Victorian Kitchens – reflecting the architecture of the era.
The vast majority of people today hanker after a kitchen style reminiscent of a bygone era rather than trying to imagine a future style that will endure and not rapidly go out of fashion.
Following the industrial revolution Britain’s wealth was so great that industrialists and merchants wanted to display their success in their homes, many of which survive today. Not only in their homes, hotels and factories but they also put money back into the community with grandiose churches, town halls and entertainment venues. Queen Victoria had acceded to the throne, Victorian style and the Victorian era had begun.
Ironically the philosophy of the Victorians was much the same as today and their style paid homage to the grand successes of older civilisations. Much was gleaned from the ‘grand tours’ undertaken by those wealthy Victorians.
Greco-Roman style features taken from the Temple of Olympian Zeus and the Parthenon, built almost 1900 years before, manifested themselves in the Doric, Ionic and Corinthian fluted columns or pilasters supporting detailed decorative corbels incorporated into architectural features of Victorian homes, hand painted Victorian kitchens and furniture.
London buildings like St. Pancras Station, the Midland Hotel, Royal Holloway University and the Palace of Westminster employed those styling clues in their designs. Elsewhere around the UK from Temple Meads in Bristol, Sutton Coldfield Town Hall, the Victoria Law Courts, the Victorian Building in the University of Liverpool, the Old Assizes Court in Manchester and the Kelvinggrove museum in Glasgow there were deliberate expressions boldly displaying towers of strength, quality and solidity.
Victorian designers such as Augustus Pugin and Sir Joseph Paxton were commissioned to create buildings and interiors designed to impress, designed to last and be appreciated for generations of residents and visitors.
Sharp features and intricate detailing were applied to tall buildings that were both imposing and impressive not only for the Victorians of England, Scotland, Wales and Western Europe but equally so for the discerning observers of today. Often simply themed with the three complementary but contrasting natural colours of beige stone, red brick and grey slate the architecture was ‘showy’, often gothic. Interior design features were equally showy by echoing those designs in Victorian kitchens, dressers and other cabinetry. Ornate carvings in stone, wood and marble epitomised the high style of the day and those same principles apply to the visual style elements of the grand kitchens of today. Detailed decoration on cornices, friezes, corbels and pilasters of hand-painted kitchens and other furniture help to recreate that enduring style of what is seen as a traditional Victorian kitchen.
The big difference is that behind the facade of opulence and grandeur the kitchens of today incorporate all the latest gadgets and appliances used in everyday life. Kitchen designers and kitchen manufacturers use their skills to apply outward elaborate Victorian style to modern storage solutions within the cabinets and worktops. Modern materials and hygienic finishes coupled with the glitz and gleam of chrome and stainless steel create an ambience emphasised by modern lighting solutions. A far cry from the daily-polished brass taps, copper pipework and scrubbed-top tables of a Victorian scullery.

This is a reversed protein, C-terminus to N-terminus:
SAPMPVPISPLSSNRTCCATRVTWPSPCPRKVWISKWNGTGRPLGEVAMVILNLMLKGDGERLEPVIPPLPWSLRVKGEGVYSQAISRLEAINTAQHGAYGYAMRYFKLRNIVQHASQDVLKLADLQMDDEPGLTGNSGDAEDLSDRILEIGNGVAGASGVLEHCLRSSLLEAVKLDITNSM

No longer do Victorian kitchens manufactured and installed today comprise purely a sink, cooker, draining board and cup-boards; they are a multi-functional focus of activity in the home. Consequently they tend to be much larger with space for fridges, freezers, lengthy worktops, modern appliances, islands and comfy sofas. Nonetheless they need to be sympathetic to the age of the property, whether late or early Victorian, by faithfully replicating the visual elements of traditional style Victorian kitchens.
A good Victorian kitchen designer will be able to incorporate ovens, coffee machines, dishwashers, chillers, even televisions without their presence intruding into the overall impression of a Victorian designer kitchen.
Scope for making a social statement exists in the same way that the Victorians liked to visibly display their wealth. This constitutes the bulk of the market for ‘traditional Victorian kitchens’ where customers are prepared to pay for craftsmanship with unique and exclusive features incorporating modern appliances for current lifestyles whilst recreating an era of great opulence.
Tasteful styles almost always come back again and it is usual that the design of a new kitchen will pay homage to the style and era of the property. To ensure that a traditional Victorian kitchen is contemporary with the house and complementary to its design features Broadway often re-creates the pattern of ceiling cornices and roof pediments in the cornices, mantelpieces and pelmets of fitted kitchen furniture. Similarly, as a company manufacturing from raw timber on its own machines, it is easily within Broadway’s in-house capabilities to copy the panels and style of original house doors to create a truly unique bespoke Victorian kitchen which is faithful to the Victorian style, fully functional for the lifestyle of the purchaser whilst being totally sympathetic to the property and enhancing its value.